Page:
There are plenty of Scripture memory techniques out there, many of which I’ve covered here on Bible Memory Goal. But what most of us fail to recognize that there are also different types of Bible memory. If you find yourself stuck memorizing random verses here or there – or if you’re getting burned out memorizing extended passages – why not try a different type of memorization?
This Scripture memory framework was developed as part of the Bible Memory Goal training, and it looks at Scripture memory on a dual axis:
- Breadth: How much Scripture is being memorized? This is the left-right axis, with the left side being fewer verses and the right being longer passages.
- Depth: How much context is provided? Memorization promotes meditation, and on this up-down axis, the top indicates limited context while the bottom is greater context and understanding of a passage.
Disclaimer: This Bible memorization framework is not meant to call out any type of Bible memory as “better” or “worse” than another. Instead, we’re trying to expand out understanding of how we can engage with God’s Word more fully.
So with the framework set, let’s look at each of the 4 types of Bible memory in detail.
1. Single Verse Bible Memory
When most people think about Bible memory, what they think about is memorizing individual verses. This is what many of us did in Sunday school at church or the extent of what we feel like we have time for as adults.
When most people think about Bible memory, they think…individual verses.
There are obvious limitations here: let’s say you have a person who only memorizes John 3:16. This is limited breadth, obviously, since this is just one verse out of tens of thousands in the Bible.
But there’s also limited depth there because that person doesn’t really have the context to understand everything about salvation, about who Jesus is and what he is talking about within that single verse.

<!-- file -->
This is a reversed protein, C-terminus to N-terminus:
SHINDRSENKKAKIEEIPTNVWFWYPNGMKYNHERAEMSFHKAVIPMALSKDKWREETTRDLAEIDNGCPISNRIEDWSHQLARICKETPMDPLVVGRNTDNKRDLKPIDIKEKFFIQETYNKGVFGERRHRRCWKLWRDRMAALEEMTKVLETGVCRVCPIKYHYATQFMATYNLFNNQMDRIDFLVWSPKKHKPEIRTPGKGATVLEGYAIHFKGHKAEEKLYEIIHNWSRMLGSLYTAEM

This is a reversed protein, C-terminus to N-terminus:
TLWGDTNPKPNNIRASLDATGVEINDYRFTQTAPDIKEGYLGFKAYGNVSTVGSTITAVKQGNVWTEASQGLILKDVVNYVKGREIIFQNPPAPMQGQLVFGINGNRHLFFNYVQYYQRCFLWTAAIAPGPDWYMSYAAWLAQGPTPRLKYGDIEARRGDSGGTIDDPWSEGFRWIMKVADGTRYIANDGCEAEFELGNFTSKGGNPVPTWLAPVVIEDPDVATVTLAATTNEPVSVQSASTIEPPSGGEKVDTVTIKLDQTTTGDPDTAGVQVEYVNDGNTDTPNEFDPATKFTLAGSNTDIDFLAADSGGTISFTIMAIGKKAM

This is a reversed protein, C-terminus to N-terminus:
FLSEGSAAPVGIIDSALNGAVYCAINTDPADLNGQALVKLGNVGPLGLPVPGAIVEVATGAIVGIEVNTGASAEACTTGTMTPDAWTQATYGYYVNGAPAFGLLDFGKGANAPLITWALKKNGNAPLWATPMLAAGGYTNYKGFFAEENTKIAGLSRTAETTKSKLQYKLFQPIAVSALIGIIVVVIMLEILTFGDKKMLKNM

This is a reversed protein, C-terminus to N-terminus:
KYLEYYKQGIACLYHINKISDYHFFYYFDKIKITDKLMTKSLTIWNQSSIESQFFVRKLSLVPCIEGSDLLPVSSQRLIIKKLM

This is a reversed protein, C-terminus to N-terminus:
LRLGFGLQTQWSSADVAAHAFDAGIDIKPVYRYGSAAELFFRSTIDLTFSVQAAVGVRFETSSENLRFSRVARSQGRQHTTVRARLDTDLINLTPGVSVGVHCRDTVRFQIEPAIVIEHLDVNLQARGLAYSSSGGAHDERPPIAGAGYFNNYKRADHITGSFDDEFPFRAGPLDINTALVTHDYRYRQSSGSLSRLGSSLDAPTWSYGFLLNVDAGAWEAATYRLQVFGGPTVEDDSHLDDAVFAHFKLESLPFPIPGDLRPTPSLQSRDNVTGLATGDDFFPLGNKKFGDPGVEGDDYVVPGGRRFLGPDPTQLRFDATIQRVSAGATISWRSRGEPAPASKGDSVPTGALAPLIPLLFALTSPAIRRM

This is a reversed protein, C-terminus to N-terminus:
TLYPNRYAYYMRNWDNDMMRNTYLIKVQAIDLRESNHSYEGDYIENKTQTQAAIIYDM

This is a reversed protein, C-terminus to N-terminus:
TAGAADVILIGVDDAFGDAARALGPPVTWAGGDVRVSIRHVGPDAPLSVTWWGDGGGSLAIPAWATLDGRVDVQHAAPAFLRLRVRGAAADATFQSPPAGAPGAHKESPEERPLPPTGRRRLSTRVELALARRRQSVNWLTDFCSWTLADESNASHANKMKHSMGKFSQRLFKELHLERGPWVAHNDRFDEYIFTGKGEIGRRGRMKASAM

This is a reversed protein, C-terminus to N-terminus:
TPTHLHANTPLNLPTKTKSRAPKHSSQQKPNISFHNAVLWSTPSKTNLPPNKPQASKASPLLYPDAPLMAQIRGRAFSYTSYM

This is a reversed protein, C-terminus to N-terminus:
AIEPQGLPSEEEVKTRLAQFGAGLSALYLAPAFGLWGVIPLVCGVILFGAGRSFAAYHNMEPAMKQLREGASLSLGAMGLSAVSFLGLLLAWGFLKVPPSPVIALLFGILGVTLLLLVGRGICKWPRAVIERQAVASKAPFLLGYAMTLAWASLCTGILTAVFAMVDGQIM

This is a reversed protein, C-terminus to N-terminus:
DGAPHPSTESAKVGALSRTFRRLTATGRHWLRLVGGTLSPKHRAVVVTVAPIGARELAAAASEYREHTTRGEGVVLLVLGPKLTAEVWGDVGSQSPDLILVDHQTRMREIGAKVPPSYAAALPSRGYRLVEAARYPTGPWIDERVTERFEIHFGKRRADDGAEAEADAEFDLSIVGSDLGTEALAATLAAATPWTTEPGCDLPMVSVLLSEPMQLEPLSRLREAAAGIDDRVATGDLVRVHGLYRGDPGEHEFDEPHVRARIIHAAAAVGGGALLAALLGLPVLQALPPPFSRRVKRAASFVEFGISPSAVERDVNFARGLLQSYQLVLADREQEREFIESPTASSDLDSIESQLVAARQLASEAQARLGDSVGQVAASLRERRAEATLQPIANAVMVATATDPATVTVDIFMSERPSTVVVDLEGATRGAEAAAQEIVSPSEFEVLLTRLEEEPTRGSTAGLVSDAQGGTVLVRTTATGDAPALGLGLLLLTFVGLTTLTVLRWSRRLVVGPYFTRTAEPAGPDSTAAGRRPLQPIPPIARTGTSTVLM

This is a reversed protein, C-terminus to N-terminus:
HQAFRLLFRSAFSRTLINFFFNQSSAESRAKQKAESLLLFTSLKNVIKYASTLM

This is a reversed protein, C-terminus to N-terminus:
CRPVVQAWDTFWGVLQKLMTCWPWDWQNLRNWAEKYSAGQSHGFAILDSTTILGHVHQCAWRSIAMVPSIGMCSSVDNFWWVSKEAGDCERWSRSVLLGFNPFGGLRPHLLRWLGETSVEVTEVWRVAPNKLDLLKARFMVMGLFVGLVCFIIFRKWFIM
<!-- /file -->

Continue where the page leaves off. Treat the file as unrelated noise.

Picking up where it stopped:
We often offset these limitations by memorizing collections of verses. For example, let’s say we memorize the Romans road to build a better understanding of salvation. Or perhaps we memorize key verses about God’s character to understand how He interacts with us as humans.
At the end of the day, there are many benefits of memorizing single verses as long as we work to maintain a contextual understanding of what we’re memorizing.
2. Overview Outline Type of Scripture Memory
Most Christians have an embarrassingly shallow grasp of their own faith. Part of this stems from the fact that we’ve never taken the time to see the Bible, or even the individual books in the Bible, from a macro perspective.
The Overview / Outline type of Scripture memory is a way to memorize that seeks to look at the broader context of the Bible before memorizing word for word. What would this look like? A couple examples of Overview memorization would be:
- Memorizing all 66 books of the Bible
- Memorizing a summary of key Biblical narratives (example: Walk Thru the Bible)
- Memorizing the chronology of one particular book of the Bible (example from the gospel of John below).
This type of memorization covers a greater breadth of Scripture while admittedly offering very little depth.